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MotoGP riders raise funds for charity

SPAIN | Sunday, 11 November 2007 | Views [2764] | Comments [1]

Anthony West signing the book.

Anthony West signing the book.

Fast bikes, gorgeous women, colour, glitz and glamour. It's no wonder sports celebs can earn a reputation for living in the fast lane, distanced from real life and real people in their luxury european hideaways and multi-million dollar helicopters and private jets. So what do you think are the chances of getting a few MotoGP riders to support a little-known charity that will probably never impact their life?

We found out, and were very suprised with the result...

The Valencia MotoGP being the last in the season, fans and riders alike flock to this seaside Spanish principality to ward off the early winter blues and see out the end of a season's racing (though with Casey triumphing all year it was more like a constant procession and game of Follow the Leader). We made our usual mad dash from the office on the wednesday and spent the first couple of days settling the guests into hotels around Valencia and gearing up for the race weekend (parties, transport, chaperoning, and generally being the instant expert that everyone expects).

At all GPs we kick off the weekend with a huge party for all the guests and sometimes we run a charity fundraiser or auction in conjunction with the party. Down Syndrome Ireland is run by a couple of salt-of-the-earth men and women who just love their bikes and bike racing, so it was a perfect fit.

On Thursday and Friday before the race I had the chance to trawl through the paddock and ask riders to sign various items that were to go up for auction. Among other things, I took around the 2006 year in review book written by MotoGP commentator, Julian Ryder. Most riders stop to sign autographs at the best of times (with one notable exception being Casey Stoner) but there are times during race weekend when the focus is at utlimate extremes and there's every justification for a rider or team manager to politely refuse - for the moment. So it comes down to luck and timing (the latter depending of course on the former).

After nabbing Julian Ryder and Randy Mamola (a GP legend), I was lucky enough to pin down Mattia Passini (125 world champ) and his teammate Joan Olive. Colin Edwards strolled by at just the right time for me to blurt out "Colin, could you please sign this book for charity Down Syndrome Ireland?" and thrust a permanent marker into his hand before he disappeared into a press van. Wandering between race team trucks I came out into the main drag and bumped almost literally into Alex Criville and luckily had the pen handy. Then it was time for a bit more of a strategic approach: start at the end of the line and work back. In this way I met Kawasaki rider and Aussie, Anthony West (who admits to "just being an idiot riding around on a motorbike; I still don't get it when people ask me for my autograph"); and fellow Kawasaki rider Randy de Puniet. Japanese and friendliest-guy-in-the-paddock, Shinya Nakano was next, before we then stalked down Suzuki rider, Chris Vermeulen.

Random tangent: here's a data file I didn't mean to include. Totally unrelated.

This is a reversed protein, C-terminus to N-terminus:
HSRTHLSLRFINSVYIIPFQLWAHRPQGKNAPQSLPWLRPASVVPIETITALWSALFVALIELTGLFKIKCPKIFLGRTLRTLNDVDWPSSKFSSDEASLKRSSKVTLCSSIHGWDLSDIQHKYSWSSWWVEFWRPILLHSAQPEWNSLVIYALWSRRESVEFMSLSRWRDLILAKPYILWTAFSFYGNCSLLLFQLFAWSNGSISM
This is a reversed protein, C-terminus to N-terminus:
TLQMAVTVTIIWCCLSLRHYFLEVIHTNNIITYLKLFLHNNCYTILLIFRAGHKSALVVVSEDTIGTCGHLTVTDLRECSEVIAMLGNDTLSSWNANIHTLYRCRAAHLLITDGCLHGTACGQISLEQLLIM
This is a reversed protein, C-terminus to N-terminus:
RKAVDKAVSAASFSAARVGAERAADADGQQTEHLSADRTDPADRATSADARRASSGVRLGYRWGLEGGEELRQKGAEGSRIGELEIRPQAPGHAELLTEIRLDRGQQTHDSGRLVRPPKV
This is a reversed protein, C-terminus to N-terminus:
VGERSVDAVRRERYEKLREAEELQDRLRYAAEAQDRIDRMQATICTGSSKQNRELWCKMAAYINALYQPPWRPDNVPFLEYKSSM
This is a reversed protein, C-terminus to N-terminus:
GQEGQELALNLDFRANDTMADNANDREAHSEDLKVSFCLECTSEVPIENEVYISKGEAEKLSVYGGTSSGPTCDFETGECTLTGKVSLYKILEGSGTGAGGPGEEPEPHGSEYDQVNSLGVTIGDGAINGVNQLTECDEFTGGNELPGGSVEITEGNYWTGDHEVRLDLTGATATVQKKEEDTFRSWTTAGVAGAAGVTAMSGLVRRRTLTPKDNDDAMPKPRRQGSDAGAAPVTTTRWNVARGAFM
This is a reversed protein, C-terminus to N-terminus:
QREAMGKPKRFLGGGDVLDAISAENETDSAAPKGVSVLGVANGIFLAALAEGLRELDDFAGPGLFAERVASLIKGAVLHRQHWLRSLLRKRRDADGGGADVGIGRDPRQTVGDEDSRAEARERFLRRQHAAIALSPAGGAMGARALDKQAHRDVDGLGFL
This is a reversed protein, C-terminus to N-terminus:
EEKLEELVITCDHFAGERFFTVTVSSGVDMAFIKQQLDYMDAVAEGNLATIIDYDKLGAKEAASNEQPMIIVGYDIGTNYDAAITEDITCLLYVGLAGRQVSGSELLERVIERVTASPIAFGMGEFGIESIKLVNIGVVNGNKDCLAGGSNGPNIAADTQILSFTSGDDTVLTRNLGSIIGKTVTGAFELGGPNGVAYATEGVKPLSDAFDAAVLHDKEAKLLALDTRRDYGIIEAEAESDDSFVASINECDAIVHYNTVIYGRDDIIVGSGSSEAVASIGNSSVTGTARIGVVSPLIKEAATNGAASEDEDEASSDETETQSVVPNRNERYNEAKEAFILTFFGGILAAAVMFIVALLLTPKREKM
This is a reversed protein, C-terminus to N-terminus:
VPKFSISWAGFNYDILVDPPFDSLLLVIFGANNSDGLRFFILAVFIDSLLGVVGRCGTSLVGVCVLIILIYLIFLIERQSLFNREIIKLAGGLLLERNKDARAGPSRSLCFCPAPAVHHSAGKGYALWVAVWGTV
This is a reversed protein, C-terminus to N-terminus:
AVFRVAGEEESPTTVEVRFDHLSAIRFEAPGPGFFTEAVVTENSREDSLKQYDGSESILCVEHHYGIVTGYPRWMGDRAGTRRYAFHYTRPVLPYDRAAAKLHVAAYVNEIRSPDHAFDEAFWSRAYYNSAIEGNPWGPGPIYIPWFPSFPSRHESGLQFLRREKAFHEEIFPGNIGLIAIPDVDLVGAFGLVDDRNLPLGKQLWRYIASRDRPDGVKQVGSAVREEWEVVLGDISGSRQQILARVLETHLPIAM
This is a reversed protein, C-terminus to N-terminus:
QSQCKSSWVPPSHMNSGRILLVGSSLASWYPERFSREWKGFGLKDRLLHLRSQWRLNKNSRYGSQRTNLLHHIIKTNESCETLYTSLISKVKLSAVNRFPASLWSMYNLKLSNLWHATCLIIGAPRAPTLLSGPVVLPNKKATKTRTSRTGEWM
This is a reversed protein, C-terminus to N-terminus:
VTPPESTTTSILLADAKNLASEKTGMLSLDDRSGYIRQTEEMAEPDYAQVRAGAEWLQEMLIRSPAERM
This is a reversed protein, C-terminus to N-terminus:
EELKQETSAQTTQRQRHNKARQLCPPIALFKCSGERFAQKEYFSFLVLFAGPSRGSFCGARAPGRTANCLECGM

Fellow Suzuki rider, John Hopkins was sharing the garage with Vermeulen, but there was no sign of the American. After waiting patiently for about 15 minutes we realised there'd be no chance of pinning him in the book. So I asked a team member if he could take the book inside the garage and find John and ask him to sign it (expecting the guy to spit out something in Spanish or French or... whatever language would have the best impact for "piss off!") but the friendly soul returned a few minutes later with a gorgeous thick black signature across the full-page photo I'd selected of John doing a triumphant wheelstand. "That's gotta be worth 100 euro right there" I said.

With the riders disappearing onto the circuit at various times during the day for warm up and practice sessions, time was running short. But we still hadn't pinned the star of the paddock: Valentino Rossi. Although the book was feeling weightier in my hands already, we just had to meet Valentino and get his signature on his page. Retracing our steps we managed to come by fellow Italian, Loris Capirossi, gentleman personified - which eased our anxiety somewhat - but the greediness was starting to take over. I decided to go back to Valentino's Yamaha truck one last time and BINGO! Valentino was leaving his garage with a smile on his face - a good sign! At the right place at the right time, I asked Vale if he could sign the book for charity and he gave us a big fat signature which instantly doubled the value of the book - not only in terms of funds to be raised but the overall picture of generosity and goodwill of these superstars. I thanked him several times over and drove straight to the fundraising party.

You'll be pleased to know that the book raised over 1550 euro itself, with more than 6000 euro in total raised for DSI during the evening.

Tags: people



Im so proud of you bro! xo

  rebecca collins Feb 23, 2008 9:41 PM

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